Myers: Wild prove to be resilient bunch in win over Maple Leafs
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ST. PAUL, Minn. - It was now-retired boxer Mike Tyson who famously said, "Everybody has a plan until they get punched in the face."
That's true for the Minnesota Wild who, in improving to 5-0-1 in their past six games on Wednesday, proved that they have a plan after they get punched in the face as well.
The Wild were beaten up by a physical Toronto Maple Leafs team in their own rink. Their starting goalie, Niklas Backstrom, was lost early due to a nasty forearm to the head delivered by Leafs center Nazem Kadri.
They trailed by a goal late in the third. Their power play was an ineffective mess. Their own fans were starting to boo as a five-minute power play produced a paltry one shot on goal.
This wasn't a punch in the face. It was the hockey equivalent of several of them. So how did the Wild respond?
With a win, of course.
It took a late goal in regulation by Zach Parise, some Josh Harding heroics in overtime, another Parise goal in the shootout, and a finishing goal by Jason Pominville. More than any of those things, it took belief, in one another, in their abilities and in the idea that long odds and punches to the face and all, they could get it done.
"Even the guys that were power-play guys were coming back (to the bench) saying, 'C'mon, we still got lots of time,' talking, saying the right things and these are the leaders of your team," Wild coach Mike Yeo said afterward. "I've been part of many games where you have something like that and frustration creeps in and it's real easy to have some type of letdown or start to deviate or get away from staying with it, trusting it, and they didn't. Who gets the goal for us? It's the same guys that are saying the same thing."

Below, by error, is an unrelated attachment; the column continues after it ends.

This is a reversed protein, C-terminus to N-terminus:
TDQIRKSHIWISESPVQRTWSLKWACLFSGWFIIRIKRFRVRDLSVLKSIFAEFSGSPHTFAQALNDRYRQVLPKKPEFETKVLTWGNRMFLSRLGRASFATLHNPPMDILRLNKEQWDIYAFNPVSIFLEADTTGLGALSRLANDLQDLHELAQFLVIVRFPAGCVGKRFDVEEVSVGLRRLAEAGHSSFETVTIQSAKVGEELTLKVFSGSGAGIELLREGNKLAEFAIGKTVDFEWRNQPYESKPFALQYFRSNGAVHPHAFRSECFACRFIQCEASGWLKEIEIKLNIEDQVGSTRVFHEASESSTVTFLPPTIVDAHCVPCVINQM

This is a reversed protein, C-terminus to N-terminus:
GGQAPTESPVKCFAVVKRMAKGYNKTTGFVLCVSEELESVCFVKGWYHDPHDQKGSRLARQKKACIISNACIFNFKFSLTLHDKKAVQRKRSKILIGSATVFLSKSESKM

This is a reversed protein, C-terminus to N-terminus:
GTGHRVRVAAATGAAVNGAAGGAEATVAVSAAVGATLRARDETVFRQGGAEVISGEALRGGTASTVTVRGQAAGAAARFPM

The first punch to the face came early. Backstrom had watched the last five games from the bench as Harding put together some of the best numbers in the NHL.
In his first start in a long time, Backstrom stopped Toronto's first three shots, but could not stop Kadri, who stormed into the crease, delivering a forearm to Backstrom's head. The goalie stayed in the game a few more minutes, but gave way to Harding, who finished with 19 saves. Yeo would only say that Backstrom has an upper body injury.
The Wild trailed 1-0 until late in regulation, but it was not for lack of power play chances. Minnesota was 0-for-5 with the man-advantage, including a five-minute power play in the third period that came after another head shot by Kadri. This time it was Mikael Grandlund taking a hard hit along the boards, and earning Kadri a match penalty.
"They play hard. They're no different than anyone else. They want to mix it up after the whistles," said Parise, who has seven points in the Wild's last six games. "For us, we don't bother with that. That's not our game. I thought we did a good job of staying away from that, but at the same time stepping in when guys needed to. That's kind of their m.o. They want to get in scrums and get in things like that, but we did a good job staying away from that."
Instead they kept going to the net, which finally paid off late.
"It's disappointing, especially after I thought those penalty kills in the third were really big for us," said Toronto captain Dion Phaneuf. "Any time you kill a five-minute major after two consecutive minors, that's a big momentum shift. But they kept coming, as we expected. In their building they're a team that plays well here."
And just as importantly, in the midst of a 8-1-2 stretch, with a few more home games coming, the Wild are looking like a team with a strong belief in its abilities to overcome.
Even if that means taking a punch in the face every now and then.